Matthew 5:16 In the same way, let your light shine before men, that they may see your good deeds and praise your Father in heaven.

It comes back to glorying God, showing the greatness of God as it stands so peculiar to what they mean by glory.

What they do at that point is their decision. Some will run toward his glory, some will run away. There are two types of people: those who choose God’s will and those who choose theirs.

We can’t control how people will respond, only that we give good evidence to God’s character.

·         The Gospel is indeed a stumbling block; the problem is that many people stumble on us before they stumble on Jesus!

Hated for Good reasons or bad?

It’s “fine” if people reject God because they hate him and his rule, meaning we can’t do anything about it. And we should expect to be unpopular for the sake of the Gospel.

·         If someone is avoiding God, they may not want to be with you.

But I hate it when we are hated for the wrong reasons, like the “God hates fags” nut job.

·         Discuss good and bad reasons for being hated in your CG.

What’s different?

So how do we do shine God’s glory and force a decision? By demonstrating how different we are from the world. The problem is we frequently focus on wrong ways to be different.

Since we are a church that engages culture and doesn’t condemn movies, drinking, or listening to “secular music,” we’re accused of being “like the world.” But those aren’t the key differences.

·         We still eat, laugh, dress, and work, and in many ways, we will be indistinguishable.

·         That is not surprising, for all joys are a reflection of God’s glory, then our joys will intersect theirs.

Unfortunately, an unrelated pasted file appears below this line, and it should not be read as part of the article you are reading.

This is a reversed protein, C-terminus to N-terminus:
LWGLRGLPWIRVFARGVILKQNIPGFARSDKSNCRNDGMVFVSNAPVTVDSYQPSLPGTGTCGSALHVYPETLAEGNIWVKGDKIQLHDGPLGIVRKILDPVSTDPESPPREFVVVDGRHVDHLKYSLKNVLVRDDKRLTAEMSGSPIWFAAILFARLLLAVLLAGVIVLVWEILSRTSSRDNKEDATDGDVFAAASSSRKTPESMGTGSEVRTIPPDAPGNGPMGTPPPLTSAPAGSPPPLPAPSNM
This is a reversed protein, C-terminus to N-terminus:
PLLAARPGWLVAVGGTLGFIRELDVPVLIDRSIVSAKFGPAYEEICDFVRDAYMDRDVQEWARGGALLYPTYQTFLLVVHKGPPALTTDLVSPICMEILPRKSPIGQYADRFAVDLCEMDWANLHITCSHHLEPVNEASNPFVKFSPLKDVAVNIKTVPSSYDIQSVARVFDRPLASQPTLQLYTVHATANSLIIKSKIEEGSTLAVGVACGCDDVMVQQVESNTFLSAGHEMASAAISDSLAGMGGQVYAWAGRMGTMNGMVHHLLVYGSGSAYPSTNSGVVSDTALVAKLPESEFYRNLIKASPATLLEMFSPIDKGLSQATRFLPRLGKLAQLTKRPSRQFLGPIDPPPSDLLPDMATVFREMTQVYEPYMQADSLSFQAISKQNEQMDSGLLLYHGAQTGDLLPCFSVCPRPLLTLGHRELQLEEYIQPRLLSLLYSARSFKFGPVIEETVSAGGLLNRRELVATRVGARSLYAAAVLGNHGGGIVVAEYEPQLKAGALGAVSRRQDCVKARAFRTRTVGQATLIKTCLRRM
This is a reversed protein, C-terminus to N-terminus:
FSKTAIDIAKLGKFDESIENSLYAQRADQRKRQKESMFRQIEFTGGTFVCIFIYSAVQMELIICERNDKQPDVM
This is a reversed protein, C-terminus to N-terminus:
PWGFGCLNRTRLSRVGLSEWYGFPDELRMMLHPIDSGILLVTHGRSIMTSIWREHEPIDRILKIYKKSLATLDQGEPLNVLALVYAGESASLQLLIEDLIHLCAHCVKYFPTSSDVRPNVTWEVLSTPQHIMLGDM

The key difference is that everything we do is done to God’s glory by virtue of how and why we do it. It is done to reflect his nature as loving, kind, just, and giving.

·         We show that God is so unlike what they think of as greatness.

This world values getting, we value giving.

This world values living for the moment, we value eternity.

This world values being served, we value serving.

This world values pride, we value humility.

This world values being right, we value forgiveness.

This world values freedom to sin, we value freedom to obey.

The key difference is our values, goal, and purpose.  We are pursuing the glory of God as our highest joy in contrast to their pursuing joy and themselves as their highest god.

Q & A

During worship...

Remember that we are called to “in every way make the teaching about God our Savior attractive.” (Titus 2:10) 

·         We can’t control the outcome, but I hope that each of us makes it harder for people to ignore Jesus!